Among the Stanford Research Institute’s many classified research projects in the early 1970s was a contract supported by the Central Intelligence Agency’s Office of Technical Service, a division headed by Sidney Gottlieb, perhaps the most notorious scientist ever to work for the spy agency. The secret program was testing different forms of parapsychology, such as whether humans had the ability to use their minds to visualize or even influence remote objects. Believing the work was showing promise, Gottlieb one day invited the director of the Advanced Research Projects Agency (ARPA), Stephen Lukasik, over to his CIA office to discuss it.
Gottlieb, a chemist by training, was both an unconventional thinker and an unwavering patriot, who believed his work served the good of the nation. “Friends and enemies alike say Mr. Gottlieb was a kind of genius, striving to explore the frontiers of the human mind for his country,” read the 1999 New York Times obituary of Gottlieb, “while searching for religious and spiritual meaning in his life.” In the end, however, Gottlieb would be remembered most for what looked like a willful contempt of common decency.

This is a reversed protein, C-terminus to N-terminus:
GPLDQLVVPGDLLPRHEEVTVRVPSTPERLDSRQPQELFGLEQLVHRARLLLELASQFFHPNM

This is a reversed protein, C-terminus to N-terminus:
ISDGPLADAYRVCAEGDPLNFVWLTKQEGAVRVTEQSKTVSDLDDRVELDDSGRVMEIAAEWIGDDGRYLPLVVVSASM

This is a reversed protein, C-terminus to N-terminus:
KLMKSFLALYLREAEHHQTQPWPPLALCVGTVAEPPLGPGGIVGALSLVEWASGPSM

As the head of the Office of Technical Service, Gottlieb led a wing of the CIA whose failed innovations to assassinate the Cuban leader Fidel Castro included poison pens and exploding seashells. He also worked on one of the agency’s most notorious projects: the use of LSD as a mind-control drug. Under Gottlieb’s supervision, LSD was tested on unwitting human guinea pigs, including, among other unfortunate victims, the mentally ill, prostitutes, and even one army scientist who later committed suicide. When the program was first exposed in 1975 by the Rockefeller Commission, and then detailed by the congressional Church Committee, Gottlieb’s public legacy as some sort of mad scientist was all but assured.
The day Lukasik went to visit Gottlieb—in 1971, as Lukasik recalls it—the CIA scientist was in fine form. What Gottlieb wanted to discuss was bunny rabbits and nuclear Armageddon.